Broken chair caused neck and back injuries, plaintiff claimed
|Negligent Repair and/or Maintenance, Premises Liability - Dangerous Condition, Premises Liability - Store|
|Eileen Thomas v. Westfield, No. SC111058|
|Superior Court of Los Angeles County, Beverly Hills, CA|
|Richard A. Stone
- Lawrence H. Nagler; Nagler & Associates; Los Angeles, CA, for Eileen Thomas
- Daniel L. Nagler; Nagler & Associates; Los Angeles, CA, for Eileen Thomas
- Timothy J. Lippert; Demler Armstrong & Rowland; Long Beach, CA, for Westfield
- John Brault M.S.; Biomechanical; Mission Viejo, CA called by: Timothy Lippert
- Richard Rosenberg M.D.; Orthopedic Surgery; Tarzana, CA called by: Timothy Lippert
- self insured Westfield
On Nov. 1, 2009, plaintiff Eileen Thomas, 49, a school teacher, was sitting at a table in a food court at the Westfield mall located in Century City, when the left front leg of the chair she was sitting on suddenly broke. The chair subsequently collapsed, causing her to grab hold of the edge of the table tightly to avoid falling to the ground. Thomas claimed that the force she had to exert while holding on to the table caused injuries to her neck, shoulders, back and arms.
Thomas sued the owner of the mall, Westfield. She alleged that the defendant was liable for failing to properly repair and/or maintain the chair, creating a dangerous condition.
Westfield admitted responsibility for the broken chair.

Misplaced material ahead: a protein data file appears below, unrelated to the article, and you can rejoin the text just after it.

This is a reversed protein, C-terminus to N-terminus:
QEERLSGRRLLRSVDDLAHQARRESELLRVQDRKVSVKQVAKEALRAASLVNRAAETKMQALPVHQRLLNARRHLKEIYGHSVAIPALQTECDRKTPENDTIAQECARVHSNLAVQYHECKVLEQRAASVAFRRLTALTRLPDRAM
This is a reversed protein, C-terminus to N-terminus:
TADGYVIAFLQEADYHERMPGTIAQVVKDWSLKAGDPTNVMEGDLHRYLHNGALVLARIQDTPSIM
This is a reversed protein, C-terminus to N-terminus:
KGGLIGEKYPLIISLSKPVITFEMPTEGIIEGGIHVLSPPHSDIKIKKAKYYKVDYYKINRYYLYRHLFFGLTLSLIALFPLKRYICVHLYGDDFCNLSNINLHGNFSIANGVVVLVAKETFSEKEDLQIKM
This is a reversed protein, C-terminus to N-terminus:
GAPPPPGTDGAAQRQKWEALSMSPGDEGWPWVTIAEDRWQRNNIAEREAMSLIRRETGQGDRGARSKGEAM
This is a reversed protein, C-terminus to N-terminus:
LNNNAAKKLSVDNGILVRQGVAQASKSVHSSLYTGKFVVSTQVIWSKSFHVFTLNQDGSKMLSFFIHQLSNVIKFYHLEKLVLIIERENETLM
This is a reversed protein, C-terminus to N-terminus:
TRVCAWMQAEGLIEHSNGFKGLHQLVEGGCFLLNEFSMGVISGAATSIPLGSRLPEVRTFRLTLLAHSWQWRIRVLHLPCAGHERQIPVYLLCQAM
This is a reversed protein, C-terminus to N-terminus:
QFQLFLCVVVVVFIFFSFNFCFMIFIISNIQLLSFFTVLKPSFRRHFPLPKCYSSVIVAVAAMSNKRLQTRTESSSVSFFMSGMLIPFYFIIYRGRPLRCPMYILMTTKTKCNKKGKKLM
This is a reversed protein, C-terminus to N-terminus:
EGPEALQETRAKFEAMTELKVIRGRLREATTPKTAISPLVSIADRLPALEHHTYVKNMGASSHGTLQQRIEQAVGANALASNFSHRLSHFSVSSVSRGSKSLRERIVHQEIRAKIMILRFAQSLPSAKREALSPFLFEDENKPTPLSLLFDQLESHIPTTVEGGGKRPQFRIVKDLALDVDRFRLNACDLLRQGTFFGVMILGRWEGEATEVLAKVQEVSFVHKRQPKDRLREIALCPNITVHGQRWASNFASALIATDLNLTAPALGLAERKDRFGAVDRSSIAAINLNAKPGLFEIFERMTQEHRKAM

Thomas claimed cervical disc bulges at the C3-4, C4-5 and C5-6 levels, and went to her chiropractor the day after the accident. She also claimed soft-tissue strains to her neck, shoulders, arms and back. Thomas underwent 15 months of physical therapy.
Thomas missed a total of 17.5 days of work after the accident. She claimed she suffers residual pain and anxiety, as well as claimed having trouble sleeping. Thus, Thomas asked the jury to award damages for her medical costs, lost earnings and pain and suffering.
Defense counsel disputed Thomas' injuries and damages, contending that it was a minor incident that could not have caused any significant injuries. Counsel argued that the amount of her medical treatment Thomas underwent was excessive and unnecessary.
The defense's orthopedics expert opined that the incident could have caused, at most, mild muscle strains, which should have resolved with or without medical treatment in a few months. In addition, the defense's biomechanics expert opined that there were no significant twisting forces applied by Thomas to cause a disc injury.
Defense counsel noted that eight months before the incident, Thomas' orthopedist diagnosed her with degenerative disc disease after she complained of clicking in her neck.
The jury rendered a verdict for the plaintiff, awarding damages in the amount of $85,529.
$20,073 Personal Injury: Past Medical Cost
$6,598 Personal Injury: Past Lost Earnings Capability
$58,000 Personal Injury: Past Pain And Suffering
$858 Personal Injury: gasoline (for travel to doctors)
This report is based on information that was provided by plaintiff's and defense counsel.